Following too closely, failing to yield to on-coming traffic and driving left of center were reported factors in three recent personal injury accidents that occurred in Scottsburg and Scott County since Wednesday, March 16.
Two accidents on State Road 56, known locally as McClain Avenue in Scottsburg, were reported.
The first mishap occurred at 11:22 a.m. on March 16 about 150 feet west of Park Drive. Sean D. Voyles, 43, LaGrange, Ky., was driving a 2007 Toyota Prius west on the highway. He later told Sgt. Rodney Watts he did not see that a commercial truck owned by Irving Materials had stopped. Employee Stanley L. Brown, 62, Scottsburg, was behind the wheel.
The Prius struck the rear of the large truck.
Voyles was injured, suffering pain in an elbow/lower arm. He was treated at the scene by Scott County EMS technicians.
Approximately $10,000 in property damage was caused by the accident, according to Sgt. Watts' estimate. He was assisted at the scene by Sgt. Brian Hall and Sgt. Steve Herald.
Deputy Justin Cheatham was dispatched to a crash at 11:30 a.m. on Sunday, March 20, on S.R. 256 East at its intersection with Whitsitt Road.
Three vehicles were involved in the mishap, a 1995 Geo Prizm operated by Gregory J. Cord, 76, Avon; a 2015 Kia Sedona driven by Raymond Coomer, 80, Scottsburg; and a 2001 Toyota Avalon operated by Russell C. Henson, 42, Austin.
From what Deputy Cheatham learned, the Prizm crossed the center line of the road as Cord was driving west. The left front of the small car struck the left front of the Sedona, causing it to spin and hit Henson's Avalon.
That impact caused the Toyota to run off the south side of the road and down an embankment.
Airbags in the Prizm and Sedona activated, with all of the drivers protected by use of their seat belts and harnesses.
Both Cord and Coomer were transported to Scott Memorial Hospital by Scott County EMS technicians. Cord had what appeared to be a minor head wound, while Coomer suffered a possible injury to his hip/upper leg. Henson was apparently uninjured.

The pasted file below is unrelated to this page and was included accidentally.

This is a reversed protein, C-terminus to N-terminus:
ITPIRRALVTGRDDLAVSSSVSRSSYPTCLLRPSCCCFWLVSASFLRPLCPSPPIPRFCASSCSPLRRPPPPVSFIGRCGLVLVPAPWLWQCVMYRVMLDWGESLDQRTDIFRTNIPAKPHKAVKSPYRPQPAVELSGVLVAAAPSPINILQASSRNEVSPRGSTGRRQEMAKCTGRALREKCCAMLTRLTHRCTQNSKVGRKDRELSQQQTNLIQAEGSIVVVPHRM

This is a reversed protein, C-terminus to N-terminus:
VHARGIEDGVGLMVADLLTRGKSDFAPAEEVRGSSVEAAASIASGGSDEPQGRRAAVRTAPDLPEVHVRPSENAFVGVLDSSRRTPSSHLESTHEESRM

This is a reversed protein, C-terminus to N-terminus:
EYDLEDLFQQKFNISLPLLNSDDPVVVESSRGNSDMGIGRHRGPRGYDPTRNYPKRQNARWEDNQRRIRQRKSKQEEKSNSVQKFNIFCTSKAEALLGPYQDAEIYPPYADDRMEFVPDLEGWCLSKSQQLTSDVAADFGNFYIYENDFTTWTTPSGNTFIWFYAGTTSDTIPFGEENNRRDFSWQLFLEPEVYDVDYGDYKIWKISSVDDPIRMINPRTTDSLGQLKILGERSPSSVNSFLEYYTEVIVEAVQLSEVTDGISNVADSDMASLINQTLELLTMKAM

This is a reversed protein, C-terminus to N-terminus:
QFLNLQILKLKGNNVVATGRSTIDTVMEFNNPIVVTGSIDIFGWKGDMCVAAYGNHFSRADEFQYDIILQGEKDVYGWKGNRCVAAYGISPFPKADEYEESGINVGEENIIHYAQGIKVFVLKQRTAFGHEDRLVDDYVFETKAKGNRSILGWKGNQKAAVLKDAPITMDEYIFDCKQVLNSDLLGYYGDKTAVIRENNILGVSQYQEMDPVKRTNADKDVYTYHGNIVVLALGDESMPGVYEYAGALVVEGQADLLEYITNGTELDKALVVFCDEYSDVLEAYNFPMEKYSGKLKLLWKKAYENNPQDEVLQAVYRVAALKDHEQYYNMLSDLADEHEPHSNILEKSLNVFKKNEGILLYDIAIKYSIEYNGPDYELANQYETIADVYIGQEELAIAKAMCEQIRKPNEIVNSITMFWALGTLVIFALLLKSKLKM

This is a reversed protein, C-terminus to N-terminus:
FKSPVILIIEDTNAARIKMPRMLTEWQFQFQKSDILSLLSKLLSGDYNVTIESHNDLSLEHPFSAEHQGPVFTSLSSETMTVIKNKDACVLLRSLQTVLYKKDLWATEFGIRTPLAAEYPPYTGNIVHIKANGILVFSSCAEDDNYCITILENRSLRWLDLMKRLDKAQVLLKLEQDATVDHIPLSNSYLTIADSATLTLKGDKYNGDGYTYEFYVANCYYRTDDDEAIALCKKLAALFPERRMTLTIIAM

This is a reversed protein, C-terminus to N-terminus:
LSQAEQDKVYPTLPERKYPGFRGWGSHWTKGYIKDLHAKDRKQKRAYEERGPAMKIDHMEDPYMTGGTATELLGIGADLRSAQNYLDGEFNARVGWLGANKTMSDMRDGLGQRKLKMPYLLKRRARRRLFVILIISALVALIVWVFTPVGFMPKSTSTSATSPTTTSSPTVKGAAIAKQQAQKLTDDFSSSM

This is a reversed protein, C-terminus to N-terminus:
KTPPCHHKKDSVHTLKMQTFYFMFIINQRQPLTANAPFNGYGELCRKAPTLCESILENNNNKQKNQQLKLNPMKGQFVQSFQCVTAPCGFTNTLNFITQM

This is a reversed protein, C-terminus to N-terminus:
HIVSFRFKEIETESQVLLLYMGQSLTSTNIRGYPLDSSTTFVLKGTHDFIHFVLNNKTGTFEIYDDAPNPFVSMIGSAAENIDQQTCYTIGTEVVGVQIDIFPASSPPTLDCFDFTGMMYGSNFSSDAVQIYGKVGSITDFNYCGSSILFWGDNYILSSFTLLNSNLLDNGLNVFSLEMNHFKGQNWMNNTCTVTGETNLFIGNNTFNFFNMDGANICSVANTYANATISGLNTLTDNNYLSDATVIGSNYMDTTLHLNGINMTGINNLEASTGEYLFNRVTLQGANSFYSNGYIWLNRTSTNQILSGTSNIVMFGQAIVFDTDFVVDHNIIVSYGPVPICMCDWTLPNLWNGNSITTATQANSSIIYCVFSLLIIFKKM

Deputy Cheatham estimated property damage could reach up to $25,000.
A total of five people were injured in the next mishap, which occurred a minute after 5 p.m. on Sunday at the intersection of S.R. 56 West and I-65 at its northbound ramp.
Sgt. Watts with the Scottsburg Police Department was again in charge of the accident scene. He was assisted by Sgt. Hall and Deputy Rodney Rudder.
The two drivers were identified as Anthony W. Ogle, 21, Louisville, Ky., and Christian S. Wilder, 22, Scottsburg. Ogle was driving a 2007 Dodge Dakota pickup. Wilder and his passengers were in a 2006 Chevy Silverado extended cab pickup.
According to statements from the drivers and witnesses, Ogle had stopped at the intersection to turn left across the two westbound lanes of S.R. 56 and enter the northbound I-65 ramp. He told Sgt. Watts he didn't see the Silverado coming westbound and he made the turn.
The Silverado struck the passenger side of the Dodge Dakota, knocking it into a guardrail while debris from the impact spewed onto the road surface, stopping all westbound traffic.
Because of the nature of the crash, doors on the Dakota would not work; consequently, Anthony Ogle and his passengers, Kelsey Ogle, 20, Louisville; Steven Dye, 18, Rushville; and Amber Ogle, 18, Brandenburg, Ky., were briefly trapped inside the wreckage of the pickup. They were freed by volunteers with the Scottsburg Volunteer Fire Department.
Anthony Ogle and Amber Ogle suffered minor head wounds. Kelsey Ogle experienced chest pain, while Dye had a possible hip/upper leg injury. A passenger in Wilder's truck, Kailey Slusser, 19, Salem, also experienced pain from a hip/upper leg injury.
Both Kelsey Ogle and Dye were air-lifted from the scene by medical helicopter to University of Louisville Hospital. All of the rest were transported to Scott Memorial after treatment at the scene by Scott County EMS technicians and Scottsburg First Responders.
It took some time to clean up the accident site. Local towing firms assisted and removed the damaged vehicles.
Sgt. Watts estimated that property damage, including the guardrail, could reach up to $25,000.